Republican PR pros play major role in anti-Kerry veterans group

WASHINGTON: A handful of Republican PR strategists have been the driving force in recent weeks behind Swift Boat Veterans for Truth, an anti-John Kerry group making waves in the race for President.

WASHINGTON: A handful of Republican PR strategists have been the driving force in recent weeks behind Swift Boat Veterans for Truth, an anti-John Kerry group making waves in the race for President.

The group has been running ads in swing states attacking the Democratic nominee's much-heralded record as a Vietnam war hero. They charge that Kerry lied in order to receive military honors and made specious accusations against fellow troops while later protesting the war.

Merrie Spaeth, president of Dallas-based Spaeth Communications and a longtime GOP strategist, helped form the group this spring and craft its message. She has since handed day-to-day control to Creative Response Concepts, a GOP-affiliated firm in Washington.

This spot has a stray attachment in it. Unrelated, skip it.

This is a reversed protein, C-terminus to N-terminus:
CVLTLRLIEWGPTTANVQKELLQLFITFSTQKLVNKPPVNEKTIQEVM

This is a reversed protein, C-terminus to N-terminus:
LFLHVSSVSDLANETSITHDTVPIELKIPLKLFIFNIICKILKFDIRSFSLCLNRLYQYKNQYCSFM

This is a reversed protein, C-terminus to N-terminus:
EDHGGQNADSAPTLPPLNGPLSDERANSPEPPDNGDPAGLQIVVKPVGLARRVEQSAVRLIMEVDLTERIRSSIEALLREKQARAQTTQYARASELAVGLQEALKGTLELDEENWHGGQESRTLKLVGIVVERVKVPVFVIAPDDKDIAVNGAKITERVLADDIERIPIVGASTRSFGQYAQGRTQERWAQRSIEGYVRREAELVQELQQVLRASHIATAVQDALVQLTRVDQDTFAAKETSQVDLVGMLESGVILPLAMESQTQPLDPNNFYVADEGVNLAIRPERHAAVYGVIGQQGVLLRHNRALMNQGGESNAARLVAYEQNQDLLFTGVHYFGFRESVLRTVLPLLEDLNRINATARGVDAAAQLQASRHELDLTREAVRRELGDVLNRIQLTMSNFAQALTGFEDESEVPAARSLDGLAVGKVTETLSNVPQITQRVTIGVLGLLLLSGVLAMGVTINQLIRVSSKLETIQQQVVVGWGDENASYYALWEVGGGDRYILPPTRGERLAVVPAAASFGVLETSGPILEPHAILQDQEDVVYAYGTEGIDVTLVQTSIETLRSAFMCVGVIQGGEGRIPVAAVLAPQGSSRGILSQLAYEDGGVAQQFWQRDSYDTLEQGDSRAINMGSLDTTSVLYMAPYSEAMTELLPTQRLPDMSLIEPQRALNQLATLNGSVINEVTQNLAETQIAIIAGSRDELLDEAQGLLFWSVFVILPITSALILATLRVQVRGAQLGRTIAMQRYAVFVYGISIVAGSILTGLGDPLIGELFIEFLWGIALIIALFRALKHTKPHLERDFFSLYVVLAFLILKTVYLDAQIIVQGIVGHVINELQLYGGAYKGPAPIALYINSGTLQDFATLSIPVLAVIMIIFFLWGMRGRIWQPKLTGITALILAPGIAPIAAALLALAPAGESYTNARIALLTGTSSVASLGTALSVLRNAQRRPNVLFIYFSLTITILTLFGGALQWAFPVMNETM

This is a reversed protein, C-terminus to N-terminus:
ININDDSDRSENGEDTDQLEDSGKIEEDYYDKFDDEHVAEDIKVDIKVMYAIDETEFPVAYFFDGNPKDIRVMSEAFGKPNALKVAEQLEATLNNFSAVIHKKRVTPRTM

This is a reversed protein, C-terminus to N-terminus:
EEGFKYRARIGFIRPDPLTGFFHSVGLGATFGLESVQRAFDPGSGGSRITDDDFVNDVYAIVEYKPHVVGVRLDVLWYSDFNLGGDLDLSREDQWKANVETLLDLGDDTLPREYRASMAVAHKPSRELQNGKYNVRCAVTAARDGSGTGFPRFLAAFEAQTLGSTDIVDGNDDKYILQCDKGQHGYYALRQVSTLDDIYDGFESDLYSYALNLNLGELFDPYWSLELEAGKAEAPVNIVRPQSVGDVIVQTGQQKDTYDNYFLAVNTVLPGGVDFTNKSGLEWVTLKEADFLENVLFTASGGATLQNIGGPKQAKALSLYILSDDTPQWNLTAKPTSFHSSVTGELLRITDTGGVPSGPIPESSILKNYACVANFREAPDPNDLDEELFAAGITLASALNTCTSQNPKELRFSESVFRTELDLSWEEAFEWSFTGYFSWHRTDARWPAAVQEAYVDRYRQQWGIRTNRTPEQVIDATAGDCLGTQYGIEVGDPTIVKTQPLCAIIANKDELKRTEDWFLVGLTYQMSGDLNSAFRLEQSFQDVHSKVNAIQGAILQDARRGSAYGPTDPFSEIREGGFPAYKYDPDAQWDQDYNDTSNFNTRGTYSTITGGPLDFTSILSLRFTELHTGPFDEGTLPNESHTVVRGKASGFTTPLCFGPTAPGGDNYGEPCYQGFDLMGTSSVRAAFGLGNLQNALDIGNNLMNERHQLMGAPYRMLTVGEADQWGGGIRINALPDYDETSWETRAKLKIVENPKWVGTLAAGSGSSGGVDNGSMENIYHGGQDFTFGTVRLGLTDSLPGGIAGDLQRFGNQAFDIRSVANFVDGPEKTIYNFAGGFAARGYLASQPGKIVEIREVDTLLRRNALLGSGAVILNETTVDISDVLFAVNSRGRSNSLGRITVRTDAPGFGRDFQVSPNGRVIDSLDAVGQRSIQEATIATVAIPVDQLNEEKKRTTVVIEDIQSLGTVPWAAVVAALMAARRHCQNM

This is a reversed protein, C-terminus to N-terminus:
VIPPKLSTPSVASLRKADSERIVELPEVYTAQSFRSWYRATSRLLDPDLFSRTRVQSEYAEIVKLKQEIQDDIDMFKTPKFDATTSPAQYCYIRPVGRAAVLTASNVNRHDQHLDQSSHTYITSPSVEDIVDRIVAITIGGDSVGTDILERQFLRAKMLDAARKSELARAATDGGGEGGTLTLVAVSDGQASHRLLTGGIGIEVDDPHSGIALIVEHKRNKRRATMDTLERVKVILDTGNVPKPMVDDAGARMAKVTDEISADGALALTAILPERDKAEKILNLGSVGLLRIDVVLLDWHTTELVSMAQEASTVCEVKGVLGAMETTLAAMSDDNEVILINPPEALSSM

Spaeth's role in the group is attracting attention, largely because of her role in an independent ad campaign critical of Sen. John McCain (R-AZ) during the 2000 Republican primary. The Swift Boat Veterans are operating as an independent group outside campaign finance rules, but are being accused of having White House ties. Spaeth's involvement in both campaigns is being cited as evidence of a link. Calls for comment to her office were referred to Creative Response Concepts.

Mike Russel, an SVP at that agency, said that Spaeth is no longer actively involved in the group, but that his firm is helping get media attention for individual members.

"Essentially, she heard their stories and worked with them to better convey those stories in a manner that people who are not active-duty or retired military can understand," said Russel. "We're handling the communications aspect now, helping with media outreach and dissemination of our daily message."

Crisis control has become part of the job, as well. One of the group's members, former Lt. Cmdr. George Elliot, called elements of his participation "a terrible mistake" in an interview with The Boston Globe earlier this month. Elliot has since released an affidavit saying he was misquoted by the Globe and that he "fully reaffirms" his actions with the group, but it has gotten little media attention in comparison to the Globe interview.

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